The race for Minnesota’s 8th Congressional District will make history no matter what the outcome is in November.
Either Rep. Pete Stauber, R-Hermantown, will be the first Republican to be re-elected in the district since William Pittenger in 1944, or Quinn Nystrom, DFL-Baxter, will become the first woman elected to the seat.
They’re going at it from different angles — with Stauber focused on the economy, and Nystrom by building her case around health care.
“I’ve seen firsthand that our healthcare system does not work for everybody,” Nystrom said during a Duluth forum this month. “We have an affordability crisis with health insurance premiums, with max out-of-pockets, with the high cost of prescription medication, and I think we’ve only seen that this has gotten further exacerbated based on this global health pandemic.”
Living with type 1 diabetes for more than 20 years, Nystorm, a diabetes advocate, favors expansion of the Affordable Care Act, stopping short of pushing for Medicare-for-All.
Stauber, a former Duluth police officer, doesn’t want to risk people losing their employee health care, and decries the cost of both the ACA and other progressive solutions. He favors starting over with bipartisan solutions.
He’s also intent on delivering for an economy that has suffered during the COVID-19 pandemic.
“Gov. (Tim) Walz shut down our schools, our businesses, and even our places of worship, but I’m here to tell you … we are ready and able and on our way to the great American comeback,” Stauber said during the Duluth forum at which he continued to press his support for embattled projects in Northeastern Minnesota.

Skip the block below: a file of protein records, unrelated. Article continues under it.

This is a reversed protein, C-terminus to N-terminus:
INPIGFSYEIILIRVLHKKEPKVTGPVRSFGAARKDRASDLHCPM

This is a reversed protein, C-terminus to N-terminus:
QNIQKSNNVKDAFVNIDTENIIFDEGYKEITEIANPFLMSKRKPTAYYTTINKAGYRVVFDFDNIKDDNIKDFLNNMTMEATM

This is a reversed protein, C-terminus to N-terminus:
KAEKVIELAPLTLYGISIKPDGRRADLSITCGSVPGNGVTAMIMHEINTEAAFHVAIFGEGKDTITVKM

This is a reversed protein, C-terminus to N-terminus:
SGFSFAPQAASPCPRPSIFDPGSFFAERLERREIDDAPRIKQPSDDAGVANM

“(W)e have the opportunity to bring blue-collar, middle-class jobs back — by opening up our mines and expanding our iron-mining capacity, expanding into copper-nickel mining to help with our supply chain dependency and, of course, support the replacement of Enbridge Line 3,” he said.
Nystrom favors Line 3 replacement, too, and says that she’s not opposed to copper-nickel mining if it’s proven it can be done safely.
Stauber favors what he calls the “parallel tracks” of a full return from COVID-19 restrictions, while protecting the seniors he says are most vulnerable to the virus. Nystrom, meanwhile, has showcased her respect for the virus by campaigning cautiously throughout most of the year, restricting herself to online appearances and events until only recently.
The race features a third-party candidate in Judith Schwartzbacker of Grassroots-Legalize Cannabis. She has not made any public appearances or pronouncements about the race.
Instead, it’s been the major party candidates stirring the news cycle — Stauber by playing host to both President Donald Trump and Vice President Mike Pence in Duluth, and Nystrom by earning the Democratic-Farmer-Labor nomination with ease compared to 2018’s highly-contested Democratic nomination.
Nystrom’s most recent fundraising quarter of $650,000 closed the money gap with Stauber, who has added somewhat modestly to the more than $1 million he had banked entering the year.
Nystrom has taken only individual donations and has been critical of Stauber for his support from industry-led political action groups.
“I’m committed to making sure we get dark money out of politics, because I think that it is the root of so many problems that we have,” she said.
Most race watchers have Stauber comfortably in front heading into the Nov. 3 election. The Cook Political report does not consider it among the House of Representatives’ top 92 competitive races.
Stauber has earned the support of several labor unions which had once been the domain of the DFL.
“My opponent talks as if she supports mining, but the union members know who supports them,” Stauber said during a Hibbing forum. “I’m supported by the Teamsters, the Iron Workers, the Carpenters, the Pipefitters and so many others that are part of this blue-collar, middle-wage economy here on the Iron Range.”
Lives in Hermantown
Lake Superior State University graduate
Lives in Baxter
Hope College of Michigan graduate